In order to create these edges, we go through all cells in a region and check if they are at the edge. We do this for all 4 directions. For instance when we look for an edge in the north direction, we check that the cell above the one we're checking belongs to a different region. When we find a cell that's at the edge, we go sideways and expand as much as the cells allow it. If the cell is not at the edge we add it to a set so we don't check it again in the future.

Notice how the top and right edges are shifted by 1 on y and x respectively.

The code for this is a bit long so let's go over it bit by bit:

We declare our usage sets for each of the 4 directions and we call the Sweep function on every cell for each direction. Normally these are reused in order to avoid extra allocations but they are as they need to be declared here.

In the FindEdges function, we check if the cell was already processed, or if it's invalid. If these checks fail it means we've found a cell that is at the edge. From here we expand on one side and the the opposite side keeping track of the count of cells. If we're checking for top edges we need to expand on the left and right. For this cycle clockwise through the directions and store that in "cwDir".

After this we go ahead and set up the edge. We make sure to apply the offsets for the top and right edges and and we update our lookup tables. If an edge already exists, it means that there's another region that shares it, and in this case we have a link

Here's the CheckLocation function that verifies if a position is or not on an edge:

Pathfinding on regions

Now that we have our regions created and linked together using edges we can use them to calculate paths at a region level.

First we create our normal data structures, like the frontier priority queue, costs lookup table and origin lookup table:

Next, we start going through the frontier and check if the current region contains our end point. If so, our search is over and we can generate our path using the origins lookup table:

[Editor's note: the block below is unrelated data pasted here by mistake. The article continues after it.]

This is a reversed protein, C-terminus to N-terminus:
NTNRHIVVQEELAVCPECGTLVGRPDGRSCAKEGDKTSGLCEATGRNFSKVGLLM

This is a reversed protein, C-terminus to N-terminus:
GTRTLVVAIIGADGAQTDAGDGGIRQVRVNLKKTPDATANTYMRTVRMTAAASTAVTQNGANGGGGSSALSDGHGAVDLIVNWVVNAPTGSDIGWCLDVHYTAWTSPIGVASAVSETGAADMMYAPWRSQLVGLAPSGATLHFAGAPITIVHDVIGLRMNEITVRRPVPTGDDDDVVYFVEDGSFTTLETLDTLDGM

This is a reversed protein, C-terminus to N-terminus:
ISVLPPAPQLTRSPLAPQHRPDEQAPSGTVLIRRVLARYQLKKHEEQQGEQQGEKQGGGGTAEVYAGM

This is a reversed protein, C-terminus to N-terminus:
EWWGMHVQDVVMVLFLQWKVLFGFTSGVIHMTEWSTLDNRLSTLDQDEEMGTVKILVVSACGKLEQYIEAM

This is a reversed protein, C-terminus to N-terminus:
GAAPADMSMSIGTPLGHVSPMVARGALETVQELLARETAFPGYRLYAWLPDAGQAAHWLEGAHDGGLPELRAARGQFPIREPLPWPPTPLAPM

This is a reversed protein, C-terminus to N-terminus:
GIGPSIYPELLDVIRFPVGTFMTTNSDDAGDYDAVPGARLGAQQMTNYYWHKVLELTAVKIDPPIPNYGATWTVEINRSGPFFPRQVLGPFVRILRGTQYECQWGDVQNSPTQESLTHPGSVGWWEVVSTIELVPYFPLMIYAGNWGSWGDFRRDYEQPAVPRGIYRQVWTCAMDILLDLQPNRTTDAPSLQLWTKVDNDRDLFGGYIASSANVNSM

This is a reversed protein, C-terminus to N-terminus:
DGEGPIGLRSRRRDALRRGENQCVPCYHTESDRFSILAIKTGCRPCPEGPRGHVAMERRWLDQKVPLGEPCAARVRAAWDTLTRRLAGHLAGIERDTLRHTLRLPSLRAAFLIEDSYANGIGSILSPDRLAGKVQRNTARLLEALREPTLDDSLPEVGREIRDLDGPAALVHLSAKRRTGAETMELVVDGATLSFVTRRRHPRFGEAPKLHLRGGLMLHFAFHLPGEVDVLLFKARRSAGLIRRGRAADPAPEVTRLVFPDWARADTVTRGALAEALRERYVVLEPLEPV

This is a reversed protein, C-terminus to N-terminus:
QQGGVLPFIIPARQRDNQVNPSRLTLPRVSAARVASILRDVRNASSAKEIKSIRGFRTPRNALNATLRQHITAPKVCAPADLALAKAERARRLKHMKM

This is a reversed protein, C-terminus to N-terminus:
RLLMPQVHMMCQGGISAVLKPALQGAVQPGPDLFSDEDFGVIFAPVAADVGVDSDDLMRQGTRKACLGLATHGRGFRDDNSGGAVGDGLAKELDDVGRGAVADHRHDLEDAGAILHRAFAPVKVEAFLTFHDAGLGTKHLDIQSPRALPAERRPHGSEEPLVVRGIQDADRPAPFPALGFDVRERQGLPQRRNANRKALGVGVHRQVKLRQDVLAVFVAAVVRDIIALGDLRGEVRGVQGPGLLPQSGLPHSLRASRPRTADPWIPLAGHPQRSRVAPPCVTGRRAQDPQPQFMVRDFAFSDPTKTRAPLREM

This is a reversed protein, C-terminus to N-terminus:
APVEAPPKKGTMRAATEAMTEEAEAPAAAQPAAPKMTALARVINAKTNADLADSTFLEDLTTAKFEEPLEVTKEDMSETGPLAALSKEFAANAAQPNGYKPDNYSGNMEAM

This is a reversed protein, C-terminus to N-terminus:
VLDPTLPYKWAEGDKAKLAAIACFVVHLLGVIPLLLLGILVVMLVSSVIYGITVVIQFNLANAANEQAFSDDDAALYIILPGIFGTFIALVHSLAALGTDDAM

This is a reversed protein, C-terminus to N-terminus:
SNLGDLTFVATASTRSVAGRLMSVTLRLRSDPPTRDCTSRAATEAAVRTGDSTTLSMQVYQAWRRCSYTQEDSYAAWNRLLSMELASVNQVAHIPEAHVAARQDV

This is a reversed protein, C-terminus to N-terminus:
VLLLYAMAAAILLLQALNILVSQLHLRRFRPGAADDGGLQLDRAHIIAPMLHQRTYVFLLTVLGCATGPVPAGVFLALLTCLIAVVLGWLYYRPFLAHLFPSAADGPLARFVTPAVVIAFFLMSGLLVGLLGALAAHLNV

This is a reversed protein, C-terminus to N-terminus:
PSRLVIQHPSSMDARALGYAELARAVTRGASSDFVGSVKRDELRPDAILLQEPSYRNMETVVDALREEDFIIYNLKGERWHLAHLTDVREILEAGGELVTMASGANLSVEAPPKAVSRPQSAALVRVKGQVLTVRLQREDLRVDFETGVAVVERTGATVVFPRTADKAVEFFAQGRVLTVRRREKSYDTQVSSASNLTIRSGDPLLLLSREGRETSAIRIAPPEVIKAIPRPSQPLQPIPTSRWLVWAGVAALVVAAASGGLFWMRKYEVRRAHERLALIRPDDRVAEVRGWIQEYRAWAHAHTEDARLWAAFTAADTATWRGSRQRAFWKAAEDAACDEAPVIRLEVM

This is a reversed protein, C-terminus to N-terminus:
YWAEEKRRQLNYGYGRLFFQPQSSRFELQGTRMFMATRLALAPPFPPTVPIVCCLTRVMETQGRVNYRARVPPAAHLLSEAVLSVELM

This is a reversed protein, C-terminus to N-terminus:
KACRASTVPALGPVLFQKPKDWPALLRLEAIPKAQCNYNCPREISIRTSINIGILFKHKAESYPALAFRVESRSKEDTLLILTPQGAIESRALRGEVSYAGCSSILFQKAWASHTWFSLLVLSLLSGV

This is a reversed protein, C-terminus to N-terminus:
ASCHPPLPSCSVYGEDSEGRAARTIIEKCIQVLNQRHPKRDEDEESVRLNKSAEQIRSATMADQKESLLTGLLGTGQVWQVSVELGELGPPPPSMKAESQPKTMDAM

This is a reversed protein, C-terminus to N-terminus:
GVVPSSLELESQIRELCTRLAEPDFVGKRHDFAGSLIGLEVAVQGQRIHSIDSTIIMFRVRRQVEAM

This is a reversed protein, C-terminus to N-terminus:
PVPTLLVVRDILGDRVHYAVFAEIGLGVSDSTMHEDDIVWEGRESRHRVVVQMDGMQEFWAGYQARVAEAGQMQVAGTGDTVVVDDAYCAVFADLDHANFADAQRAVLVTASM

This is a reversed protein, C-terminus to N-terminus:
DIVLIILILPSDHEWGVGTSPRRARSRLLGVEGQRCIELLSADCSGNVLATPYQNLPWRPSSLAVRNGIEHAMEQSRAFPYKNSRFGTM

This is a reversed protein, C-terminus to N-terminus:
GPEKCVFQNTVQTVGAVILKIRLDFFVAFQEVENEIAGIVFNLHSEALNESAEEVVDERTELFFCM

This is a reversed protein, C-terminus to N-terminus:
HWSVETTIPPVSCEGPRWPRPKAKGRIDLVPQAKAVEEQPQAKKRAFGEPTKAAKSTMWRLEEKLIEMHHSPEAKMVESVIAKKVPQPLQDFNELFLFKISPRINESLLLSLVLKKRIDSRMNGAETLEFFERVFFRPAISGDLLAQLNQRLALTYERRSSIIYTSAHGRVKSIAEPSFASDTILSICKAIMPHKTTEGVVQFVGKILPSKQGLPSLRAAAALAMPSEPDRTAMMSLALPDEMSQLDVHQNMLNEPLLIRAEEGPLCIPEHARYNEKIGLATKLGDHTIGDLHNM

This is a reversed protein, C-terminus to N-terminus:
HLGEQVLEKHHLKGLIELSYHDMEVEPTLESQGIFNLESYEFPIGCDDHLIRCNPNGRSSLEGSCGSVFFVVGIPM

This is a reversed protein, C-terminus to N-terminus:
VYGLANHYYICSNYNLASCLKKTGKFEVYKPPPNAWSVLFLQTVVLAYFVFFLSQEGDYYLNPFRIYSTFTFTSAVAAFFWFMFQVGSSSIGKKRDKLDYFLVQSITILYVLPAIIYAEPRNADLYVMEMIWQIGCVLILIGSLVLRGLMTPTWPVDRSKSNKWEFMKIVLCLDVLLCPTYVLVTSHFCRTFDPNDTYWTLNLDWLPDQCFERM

If the current region does not contain the end point it means we need to keep looking so we go through each of the current region's neighbours and add them to the frontier. We use the diagonal distance from the center of the region to the end point as the heuristic:

Final words

This concludes the first part of the article. Using regions significantly speeds up the navigation speed. We can also use regions to store important locations such as items, work places and leisure activity places for our colonists. Instead of searching for such things using a grid we can quickly find out which of these locations are actually closer to the colonists.

The system presented here was inspired by Tynan Sylvester's video about the region system in Rimworld: https://www.youtube.com/watch?v=RMBQn_sg7DA . Back when I wrote this code I did quite a bit of research but his video stuck to me the most, so much so that this is why the term "Region" is used.

The code presented here was slightly altered in order to simplify it since some of the details were left out.

In the next article we'll talk about rooms, islands and navigation groups. These are all needed for the logistics system in Red Dust to work as intended.

Or maybe you need advice for your game?